The February 2012 Labor Report showed numbers in line with the January report, including continued increases in nonfarm jobs and a seasonally adjusted unemployment rate that remained constant –both January and February had a 6.1% rate. Seasonal changes are influenced by weather, holidays and the closing of schools and are consistently figured in year-to-year, so the seasonally adjusted unemployment numbers are a better indicator of the actual labor market. Kansas gained 18,300 nonfarm jobs since February 2011, creeping up to a 1.4 percent increase over January.
“The February report did not indicate significant change in the Kansas labor market over the month,” Tyler Tenbrink, Labor Economist, said. “The seasonally adjusted unemployment rate remained steady at 6.1 percent.”
Six of the 11 major industries also showed job gains over the month. The manufacturing industry continues to see improvements in the number of jobs and in the hours worked per employee. Both of these are good signs for the Kansas economy.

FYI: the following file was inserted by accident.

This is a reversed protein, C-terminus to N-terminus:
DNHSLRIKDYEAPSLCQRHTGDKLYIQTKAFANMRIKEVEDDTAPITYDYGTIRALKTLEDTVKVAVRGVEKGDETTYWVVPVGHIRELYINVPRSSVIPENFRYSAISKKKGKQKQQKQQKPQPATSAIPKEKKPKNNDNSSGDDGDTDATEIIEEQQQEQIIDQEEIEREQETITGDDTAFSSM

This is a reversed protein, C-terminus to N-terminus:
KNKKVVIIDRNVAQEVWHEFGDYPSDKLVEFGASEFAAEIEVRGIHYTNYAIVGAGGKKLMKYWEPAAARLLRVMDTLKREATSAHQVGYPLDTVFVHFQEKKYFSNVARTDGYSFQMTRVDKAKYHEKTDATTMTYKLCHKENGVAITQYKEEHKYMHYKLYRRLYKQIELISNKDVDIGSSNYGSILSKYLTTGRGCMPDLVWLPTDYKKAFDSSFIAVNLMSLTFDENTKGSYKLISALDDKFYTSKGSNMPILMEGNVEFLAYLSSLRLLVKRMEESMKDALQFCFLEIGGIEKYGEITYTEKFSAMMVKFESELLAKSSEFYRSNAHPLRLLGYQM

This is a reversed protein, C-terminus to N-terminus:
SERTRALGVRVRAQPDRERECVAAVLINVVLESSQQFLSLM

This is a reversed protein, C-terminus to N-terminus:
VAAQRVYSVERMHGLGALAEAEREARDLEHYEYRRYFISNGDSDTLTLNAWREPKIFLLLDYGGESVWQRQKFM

The professional and business services industry has out-performed the average, gaining 11,900 jobs since February 2011, an 8.2 percent increase. Some of the jobs included in this category (to mention a few) are
- legal advice and representation
- accounting, bookkeeping, and payroll services
- architectural, engineering, and specialized design services
- computer services
- advertising services
- office administration
- hiring and placing of personnel
- security and surveillance services
- cleaning, and waste disposal services.
“Looking at the February numbers alone would indicate a lukewarm labor market. The over-the-year gains from February 2011 to February 2012 indicate healthy growth, which we hope continues as the year progresses,” Karin Brownlee, Kansas Secretary of Labor, said.